Etymology
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politic (adj.)

early 15c., politike, "pertaining to public affairs, concerning the governance of a country or people," from Old French politique "political" (14c.) and directly from Latin politicus "of citizens or the state, civil, civic," from Greek politikos "of citizens, pertaining to the state and its administration; pertaining to public life," from polites "citizen," from polis "city" (see polis).

It has been replaced in most of the earliest senses by political. From mid-15c. as "prudent, judicious," originally of rulers: "characterized by policy." Body politic "a political entity, a country" (with French word order) is from late 15c.

politic (v.)

also politick, "to engage in political activity," 1917, a back-formation from politics. Related: Politicked; politicking (for the -k- see picnic (v.)).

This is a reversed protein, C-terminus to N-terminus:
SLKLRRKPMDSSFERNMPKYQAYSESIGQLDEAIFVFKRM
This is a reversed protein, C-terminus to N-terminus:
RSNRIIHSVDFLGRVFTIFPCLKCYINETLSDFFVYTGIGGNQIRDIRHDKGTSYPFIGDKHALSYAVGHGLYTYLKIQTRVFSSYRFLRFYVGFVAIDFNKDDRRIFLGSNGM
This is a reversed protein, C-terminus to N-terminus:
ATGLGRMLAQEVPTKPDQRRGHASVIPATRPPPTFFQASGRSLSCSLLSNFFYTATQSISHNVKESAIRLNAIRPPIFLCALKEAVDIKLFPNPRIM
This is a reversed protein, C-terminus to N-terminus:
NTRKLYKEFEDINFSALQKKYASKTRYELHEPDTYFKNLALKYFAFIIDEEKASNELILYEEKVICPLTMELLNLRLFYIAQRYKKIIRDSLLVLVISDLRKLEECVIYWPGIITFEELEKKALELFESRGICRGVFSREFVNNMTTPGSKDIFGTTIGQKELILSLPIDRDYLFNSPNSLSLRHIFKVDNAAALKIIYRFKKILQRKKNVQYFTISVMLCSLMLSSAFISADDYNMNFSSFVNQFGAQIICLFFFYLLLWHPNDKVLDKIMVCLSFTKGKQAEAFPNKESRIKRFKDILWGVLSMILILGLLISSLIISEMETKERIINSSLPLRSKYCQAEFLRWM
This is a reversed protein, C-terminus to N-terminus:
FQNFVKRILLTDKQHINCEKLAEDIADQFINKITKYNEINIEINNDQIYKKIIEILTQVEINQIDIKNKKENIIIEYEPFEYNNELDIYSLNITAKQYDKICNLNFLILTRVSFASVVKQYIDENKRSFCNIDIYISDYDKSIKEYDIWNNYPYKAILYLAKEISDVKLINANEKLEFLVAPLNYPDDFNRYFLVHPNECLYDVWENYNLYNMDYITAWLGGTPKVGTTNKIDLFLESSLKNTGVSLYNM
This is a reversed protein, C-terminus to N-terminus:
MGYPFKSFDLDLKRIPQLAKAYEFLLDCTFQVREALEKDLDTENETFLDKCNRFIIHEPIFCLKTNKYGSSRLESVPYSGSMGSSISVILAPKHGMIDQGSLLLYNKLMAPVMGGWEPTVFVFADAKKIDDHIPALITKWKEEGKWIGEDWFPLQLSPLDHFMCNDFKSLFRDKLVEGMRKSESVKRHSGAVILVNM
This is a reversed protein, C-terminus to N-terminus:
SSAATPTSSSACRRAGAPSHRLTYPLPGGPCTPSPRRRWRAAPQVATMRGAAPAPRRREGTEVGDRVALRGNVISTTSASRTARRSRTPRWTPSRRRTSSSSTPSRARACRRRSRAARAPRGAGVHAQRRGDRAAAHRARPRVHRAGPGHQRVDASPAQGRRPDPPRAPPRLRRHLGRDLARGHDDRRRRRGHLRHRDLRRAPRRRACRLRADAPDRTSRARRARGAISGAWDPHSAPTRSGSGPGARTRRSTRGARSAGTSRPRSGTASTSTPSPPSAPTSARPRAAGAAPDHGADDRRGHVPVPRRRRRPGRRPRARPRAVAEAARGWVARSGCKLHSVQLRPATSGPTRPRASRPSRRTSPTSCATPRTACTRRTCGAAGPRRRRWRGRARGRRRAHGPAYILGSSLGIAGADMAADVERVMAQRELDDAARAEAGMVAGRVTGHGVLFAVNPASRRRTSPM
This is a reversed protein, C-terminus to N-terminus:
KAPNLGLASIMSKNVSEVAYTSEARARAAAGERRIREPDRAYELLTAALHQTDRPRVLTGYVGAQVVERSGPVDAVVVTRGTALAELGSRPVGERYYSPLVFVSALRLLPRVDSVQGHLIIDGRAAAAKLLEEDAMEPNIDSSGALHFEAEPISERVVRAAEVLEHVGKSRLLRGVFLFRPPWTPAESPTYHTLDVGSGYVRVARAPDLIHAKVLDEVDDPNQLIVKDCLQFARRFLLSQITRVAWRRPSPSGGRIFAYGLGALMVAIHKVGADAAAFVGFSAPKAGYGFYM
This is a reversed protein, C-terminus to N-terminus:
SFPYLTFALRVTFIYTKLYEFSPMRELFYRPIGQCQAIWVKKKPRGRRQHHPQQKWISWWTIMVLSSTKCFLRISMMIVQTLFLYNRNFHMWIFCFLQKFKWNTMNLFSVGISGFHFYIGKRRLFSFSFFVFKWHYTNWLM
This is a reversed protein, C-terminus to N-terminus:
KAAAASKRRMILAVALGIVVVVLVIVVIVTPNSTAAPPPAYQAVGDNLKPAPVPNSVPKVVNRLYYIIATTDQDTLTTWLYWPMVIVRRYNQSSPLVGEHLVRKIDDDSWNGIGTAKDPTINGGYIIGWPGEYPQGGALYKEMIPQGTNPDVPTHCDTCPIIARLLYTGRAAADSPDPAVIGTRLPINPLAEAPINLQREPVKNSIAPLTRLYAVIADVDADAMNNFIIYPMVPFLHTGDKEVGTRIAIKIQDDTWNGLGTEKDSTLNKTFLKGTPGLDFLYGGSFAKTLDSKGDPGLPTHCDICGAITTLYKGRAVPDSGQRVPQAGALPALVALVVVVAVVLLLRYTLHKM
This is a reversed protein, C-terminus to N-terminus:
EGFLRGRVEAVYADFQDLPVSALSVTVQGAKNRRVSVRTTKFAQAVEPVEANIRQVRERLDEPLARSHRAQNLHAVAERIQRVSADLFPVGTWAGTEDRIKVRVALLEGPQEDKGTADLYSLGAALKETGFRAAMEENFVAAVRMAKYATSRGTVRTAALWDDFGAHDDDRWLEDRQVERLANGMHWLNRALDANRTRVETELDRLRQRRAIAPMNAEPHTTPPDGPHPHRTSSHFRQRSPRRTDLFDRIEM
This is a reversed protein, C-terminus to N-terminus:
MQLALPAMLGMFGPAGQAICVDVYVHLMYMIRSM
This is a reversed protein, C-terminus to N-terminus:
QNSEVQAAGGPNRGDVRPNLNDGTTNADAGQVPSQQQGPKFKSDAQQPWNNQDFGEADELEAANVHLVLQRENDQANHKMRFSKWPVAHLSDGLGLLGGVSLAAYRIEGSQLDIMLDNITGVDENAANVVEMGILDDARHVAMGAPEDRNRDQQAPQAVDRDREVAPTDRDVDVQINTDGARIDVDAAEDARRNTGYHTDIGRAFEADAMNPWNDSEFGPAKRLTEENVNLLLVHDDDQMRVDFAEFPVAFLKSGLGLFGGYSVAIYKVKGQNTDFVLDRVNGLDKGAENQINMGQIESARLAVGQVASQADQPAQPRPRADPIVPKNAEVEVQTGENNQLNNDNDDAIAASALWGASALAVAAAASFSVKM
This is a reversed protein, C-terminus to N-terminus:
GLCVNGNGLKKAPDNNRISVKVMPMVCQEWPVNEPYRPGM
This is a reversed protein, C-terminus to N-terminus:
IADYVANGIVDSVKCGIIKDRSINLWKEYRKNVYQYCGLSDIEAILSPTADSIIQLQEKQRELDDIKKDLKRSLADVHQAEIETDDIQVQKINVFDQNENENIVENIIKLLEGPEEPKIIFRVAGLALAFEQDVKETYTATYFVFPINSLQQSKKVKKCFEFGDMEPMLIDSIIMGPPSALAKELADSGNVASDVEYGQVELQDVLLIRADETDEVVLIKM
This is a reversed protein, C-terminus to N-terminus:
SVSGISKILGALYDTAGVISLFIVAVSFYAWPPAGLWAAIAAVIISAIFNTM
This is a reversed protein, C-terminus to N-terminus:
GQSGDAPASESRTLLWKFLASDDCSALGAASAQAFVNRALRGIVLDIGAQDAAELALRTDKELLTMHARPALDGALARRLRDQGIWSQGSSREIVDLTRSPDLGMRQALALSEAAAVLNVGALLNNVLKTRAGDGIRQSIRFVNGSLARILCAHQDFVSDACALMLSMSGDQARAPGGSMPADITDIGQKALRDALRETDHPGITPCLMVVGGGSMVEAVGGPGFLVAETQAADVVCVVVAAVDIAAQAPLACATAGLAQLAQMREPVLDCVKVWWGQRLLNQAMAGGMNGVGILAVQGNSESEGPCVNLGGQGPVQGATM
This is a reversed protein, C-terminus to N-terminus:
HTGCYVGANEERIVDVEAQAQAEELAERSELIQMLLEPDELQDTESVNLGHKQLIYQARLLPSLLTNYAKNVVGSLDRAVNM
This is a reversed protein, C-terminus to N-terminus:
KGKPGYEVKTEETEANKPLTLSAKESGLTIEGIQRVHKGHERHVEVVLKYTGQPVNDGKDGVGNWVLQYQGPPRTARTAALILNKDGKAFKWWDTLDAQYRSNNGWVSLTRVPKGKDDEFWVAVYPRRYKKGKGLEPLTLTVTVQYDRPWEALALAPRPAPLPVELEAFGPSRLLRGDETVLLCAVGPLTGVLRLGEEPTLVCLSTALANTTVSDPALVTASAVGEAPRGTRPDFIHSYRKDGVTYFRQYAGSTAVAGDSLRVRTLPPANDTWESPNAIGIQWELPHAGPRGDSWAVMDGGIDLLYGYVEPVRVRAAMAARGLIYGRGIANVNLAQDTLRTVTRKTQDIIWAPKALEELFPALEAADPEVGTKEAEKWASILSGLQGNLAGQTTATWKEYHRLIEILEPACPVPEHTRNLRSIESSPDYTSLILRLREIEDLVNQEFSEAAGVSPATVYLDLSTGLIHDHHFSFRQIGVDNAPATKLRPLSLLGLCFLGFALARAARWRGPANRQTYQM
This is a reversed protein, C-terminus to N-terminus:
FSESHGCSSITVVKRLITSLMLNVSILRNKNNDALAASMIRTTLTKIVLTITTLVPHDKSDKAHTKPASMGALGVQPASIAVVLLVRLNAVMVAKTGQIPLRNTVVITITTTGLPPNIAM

updated on August 11, 2020

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Definitions of politic from WordNet

politic (adj.)
marked by artful prudence, expedience, and shrewdness;
it is neither polite nor politic to get into other people's quarrels
a politic decision
a politic manager
a politic old scoundrel
a shrewd and politic reply
politic (adj.)
smoothly agreeable and courteous with a degree of sophistication;
he was too politic to quarrel with so important a personage
Synonyms: smooth / suave / bland
Etymologies are not definitions. From wordnet.princeton.edu, not affiliated with etymonline.